Improving the energy efficiency of mobile machines requires information about the initial state of the machine. This information includes knowledge of the systems and their components and of course, measurement data that is acquired during typical operation. Machine manufacturers and research institutes have carried out extensive measurement programs during the last decade. Usually, the published studies concentrated on one work cycle, the machines studied were operated by humans, and it is shown that productivity and fuel consumption are dependent on the machine design, work cycle and operator.

This study concentrates on a detailed analysis of the energy consumption of a municipal loader during measured work tasks. The goal was to find out how much the driver and work cycle affect the machine’s energy consumption and energy distribution.

To evaluate the real fuel consumption and energy distribution, the measurements consisted of two different work cycles that were driven by two drivers with different skill levels. The first cycle was the classic short wheel loader loading cycle, the Y-cycle. In this task, the loader was equipped with a bucket, and a pile of gravel was moved from pile A to pile B in a Y-pattern. The second cycle was the load and carry cycle in which the driver picked up a load with the forklift attachment and carried the load over a predefined distance.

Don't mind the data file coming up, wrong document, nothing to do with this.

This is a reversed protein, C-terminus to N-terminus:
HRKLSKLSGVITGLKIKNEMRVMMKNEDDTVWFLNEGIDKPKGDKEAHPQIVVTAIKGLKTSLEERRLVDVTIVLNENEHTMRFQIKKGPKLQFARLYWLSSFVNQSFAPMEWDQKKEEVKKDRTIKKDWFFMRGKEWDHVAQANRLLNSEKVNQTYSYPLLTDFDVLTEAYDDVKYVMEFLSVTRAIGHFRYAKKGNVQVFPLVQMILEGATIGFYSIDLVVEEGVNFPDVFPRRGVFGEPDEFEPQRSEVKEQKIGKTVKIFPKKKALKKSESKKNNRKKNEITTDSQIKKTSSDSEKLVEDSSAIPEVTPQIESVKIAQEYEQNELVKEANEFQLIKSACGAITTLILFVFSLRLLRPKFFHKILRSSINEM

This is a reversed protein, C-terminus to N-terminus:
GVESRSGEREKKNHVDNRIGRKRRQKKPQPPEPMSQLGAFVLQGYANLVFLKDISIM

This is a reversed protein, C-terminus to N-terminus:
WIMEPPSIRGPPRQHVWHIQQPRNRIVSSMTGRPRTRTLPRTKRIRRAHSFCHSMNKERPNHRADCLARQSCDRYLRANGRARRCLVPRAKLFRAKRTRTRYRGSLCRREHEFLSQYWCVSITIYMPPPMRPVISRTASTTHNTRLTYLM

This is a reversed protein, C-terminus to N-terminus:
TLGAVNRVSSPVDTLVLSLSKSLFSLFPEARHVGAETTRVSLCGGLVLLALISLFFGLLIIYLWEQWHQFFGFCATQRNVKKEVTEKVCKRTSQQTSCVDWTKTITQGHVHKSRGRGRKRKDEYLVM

The major finding was that the impact of the driver and the work cycle is considerable in fuel consumption. The difference is also seen in the energy distribution in the hydraulic system and in losses and how the losses are divided. Therefore, it can be stated that test results with one driver or one cycle should not be generalized without concern and judgement of novel concepts requires several tests with different drivers and work cycles.

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